Contributed by feature reporter Jens Hoffmann.
From New York to Cancún.
Here where the Caribbean Sea converges with the Gulf of Mexico, ancestral voices keep whispering old tales with the winds that refresh Holbox.
They tell the stories of the Spanish galleons that disappeared in these waters, they also tell the stories of the pirates who took their treasures, pirates like Francisco Molas.
The ferry ride to Isla Holbox (a 20 mile-long sliver of mostly mangrove and beach in the vast Yum Balam biosphere reserve), is only about a two-and-a half-hour drive northwest of Cancún (thanks to a new route that opened last summer).
The car-free island is a tranquil, unpretentious hideaway for visitors to the Yucatán, a place to swim with gentle whale sharks, to kiteboard above its crystalline waters, and to enjoy some culture at the annual International Public Art Festival, when artists indeed paint the town.
The perfect location to stay is Hotel Casa Sandra.
Nowadays people think that Molas found a crystalline source of water so beautiful that he decided to bury all his treasures here in Holbox.
Who finds the source will find the treasure.
With only 2000 inhabitants Mestizo (Maya, pirates, Spanish and Cuban), sandy streets and a secluded beach, the atmosphere of a small fishing village is jealously guarded. Being a wandering island with its fishing and when it gets late, it goes to the hammock as the heritage of his life.
Holbox is part of the ecological reserve of ‘Yum Balam’, which covers protected areas, where unique species reside. Not only the whale shark is an attraction in this place. The arrival of hawksbill turtles, pink flamingos, terns, white pelicans, different types of iguanas and horseshoe crabs are some examples of the natural wealth of this area.
The hotel was great fun.
Sandra (the host) wanted to write by the sea. She went in search of a remote world, quiet, where the blue was obvious. One day, she landed in Cancun and the attraction of the Mayan land was overwhelming. She took a small plane and flew over the island of Holbox.
Nothing was more attractive to her than the Feast of the colors of nature, barefoot fishermen with their gold teeth, women weaving hammocks or sheathed with their heels in the sand. “I want to do something here, ” she said and began to imagine in her head this project now called “the hotel with a human touch” on this very beach.
Then she wanted to welcome friends from around the world and to express, through a hotel on the island of Holbox, a point of view on life: “peace and art are a great treasure for humans. ” Because of this she thought of a place on Holbox, in luxurious twenty rooms that look to the sea, where one could meet the privacy and whims of its guests. All done out of love and passion.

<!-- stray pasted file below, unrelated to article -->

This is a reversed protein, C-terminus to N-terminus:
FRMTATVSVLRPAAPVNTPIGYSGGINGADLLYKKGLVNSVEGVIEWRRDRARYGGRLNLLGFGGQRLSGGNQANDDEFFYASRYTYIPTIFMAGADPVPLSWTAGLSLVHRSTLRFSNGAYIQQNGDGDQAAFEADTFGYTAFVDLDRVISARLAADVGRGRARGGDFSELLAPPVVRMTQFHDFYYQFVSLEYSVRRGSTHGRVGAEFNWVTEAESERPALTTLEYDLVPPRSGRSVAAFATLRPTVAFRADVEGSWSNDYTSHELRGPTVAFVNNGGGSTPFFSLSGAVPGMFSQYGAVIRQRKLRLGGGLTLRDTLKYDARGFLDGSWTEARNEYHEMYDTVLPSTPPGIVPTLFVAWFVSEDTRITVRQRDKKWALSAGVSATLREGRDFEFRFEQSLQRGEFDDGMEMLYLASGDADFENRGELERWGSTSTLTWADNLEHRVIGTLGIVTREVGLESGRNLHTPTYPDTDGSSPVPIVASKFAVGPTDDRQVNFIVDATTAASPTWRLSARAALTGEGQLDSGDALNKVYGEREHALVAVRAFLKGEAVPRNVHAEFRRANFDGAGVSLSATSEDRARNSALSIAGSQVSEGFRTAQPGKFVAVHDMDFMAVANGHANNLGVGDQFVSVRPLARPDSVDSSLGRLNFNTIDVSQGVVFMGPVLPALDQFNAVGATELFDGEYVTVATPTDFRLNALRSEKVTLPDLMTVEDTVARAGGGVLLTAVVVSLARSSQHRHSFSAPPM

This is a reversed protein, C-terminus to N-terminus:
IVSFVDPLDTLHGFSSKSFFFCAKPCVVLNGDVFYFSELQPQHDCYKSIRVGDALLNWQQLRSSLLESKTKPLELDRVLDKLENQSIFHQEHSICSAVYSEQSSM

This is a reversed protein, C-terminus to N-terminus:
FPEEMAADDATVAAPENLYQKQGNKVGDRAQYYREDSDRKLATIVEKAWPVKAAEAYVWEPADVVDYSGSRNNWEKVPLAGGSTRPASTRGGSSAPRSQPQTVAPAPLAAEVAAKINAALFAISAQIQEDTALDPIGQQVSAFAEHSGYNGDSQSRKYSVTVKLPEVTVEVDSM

Me gusta Holbox.
#2 Mexico City.
More than 20 million people live in Mexico City.
Thus it is the largest city in the western hemisphere and the largest Spanish-speaking city on this planet. 5 million people use the metro everyday and Mexico City’s airport is the largest one in Latin America. But it’s also a city with more than 100 art galleries and 30 concert halls, it has the fourth highest number of theaters.
The oldest university of America can be found here which also has become a UNESCO World Heritage site.
Mexico City is actually the eight richest city in the world.
As you can see Mexico City is a diversified city which has a lot more to offer than it appears by its reputation. It’s a very cultural city with several hip and alternative neighborhoods, one of the best street food in the world and it’s much greener than you might expect.
Maybe it’s a city which wouldn’t be on your bucket list in the first place but there are amazing things to do like wandering around the neighborhood in which Frida Kahlo and Diego Rivera lived a couple of decades ago.
I enjoyed the Coyoacan neighborhood has a lot of small colonial houses, green squares, a lot of cafes and the Coyocan market.
Stroll along the streets of Coyoacan until you arrive at Centenario Garden. In Zocalo you can visit the cathedral and the Templo Mayor.
This temple was one of the main temples of the Aztects in Tenochtitlan – the capital of the Aztects, now called Mexico City. Templo Mayor was declared a UNESCO World Heritage Site in 1987.
Me gusta, so much.